The first book of hers the list came up with was Deathwish. Unfortunately this was book 4 of a series that is 5 books total so far, so I was a little confused when I started reading it. Actually…I was a lot confused, and it put me off reading it for a while.  So did her writing style for this particular series.

Each chapter would start off with the name of a character (Cal, Nico, Promise etc).  That chapter would then be written from that character’s perspective.  Occasionally she will go over an event twice, once from Cal’s POV and once from Nico’s.  Generally speaking, if she went into details on some sort of action scene while under Cal’s POV, she would not rehash it in equal detail under Nico’s POV, which was good.

Deathwish kind of starts out in the middle of an action sequence that would have made a lot more sense to me if Amazon had bothered to inform me of the fact that this was book 4 of a series.  They do now list it as Deathwish (Cal Leandros, Book 4).  However, once I got over the fact that I was picking up in the middle of the series, it’s actually an enjoyable book.

The main character is, obviously now, Cal Leandros.  Cal being short for Caliban. Those of us who either had to read Shakespeare in high school or rather enjoy the Bard now that we have free time, will recognize the name from The Tempest as the sad and comic monster figure who was working for Propsero, though not because he wanted to. Cal may be a monster (being part Auphe) but he isn’t sad and is only occasionally comic.

He has an older brother by the name of Nico who basically took care of him from the moment he was born to present.  Nico knew what Cal was long before Cal ever did and he trained his brother from day one for the fact that one day, they were going to have one hell of a fight on their hands.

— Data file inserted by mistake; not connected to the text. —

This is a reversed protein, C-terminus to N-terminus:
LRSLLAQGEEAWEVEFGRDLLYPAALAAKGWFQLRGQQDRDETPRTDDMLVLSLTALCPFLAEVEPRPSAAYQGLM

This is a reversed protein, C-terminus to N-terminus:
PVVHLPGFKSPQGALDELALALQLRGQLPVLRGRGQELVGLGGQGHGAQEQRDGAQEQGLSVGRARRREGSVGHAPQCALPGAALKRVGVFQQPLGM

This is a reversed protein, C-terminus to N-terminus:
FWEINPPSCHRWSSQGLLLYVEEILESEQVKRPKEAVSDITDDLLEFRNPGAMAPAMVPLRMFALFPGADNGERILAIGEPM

One of the more enjoyable characters of this arc is a puck named Robin Goodfellow. This character could, has and probably will again starred in pornos, written to Penthouse and authored the Kama Sutra.  And he is willing to expound upon it at length. Not that she ever gets truly graphic with it, but it is there.  The character of Robin Goodfellow is quite entertaining though and is definitely the main comic relief (just don’t say that to his face).

As you may have guessed, Rob Thurman isn’t afraid to break out the cussing, the violence or the sex.  There isn’t really an instance of overt sex in the book, but it is talked about ad nauseum by Goodfellow.  I don’t mind.  It makes it a little more realistic. If you’re getting into the situations that these two brothers get into on a regular basis, and you aren’t cussing a blue streak then, as Lewis Black says, “you have anger issues”.

At any rate, Deathwish was an enjoyable book and one that kept me guessing quite a bit.  I have a problem with being able to fairly accurately guess the outcome of things like books, TV shows and movies. It impresses my husband and sometimes my friends, but it also can make it hard to really get into a book.  When I think I figure it out, I start mentally going “please don’t let it turn out like I think it’ll turn out”. I didn’t really have that thought with this or the other two books of hers that I’ve read.

Eventually I might read the first three books of the Cal Leandros arc, but for now I have this one and Roadkill under my belt.  I grade this book as a B since I did have a tough time starting it and staying with it, but it was good overall. I would recommend starting at the beginning of the series because I would have if I’d known it was a series.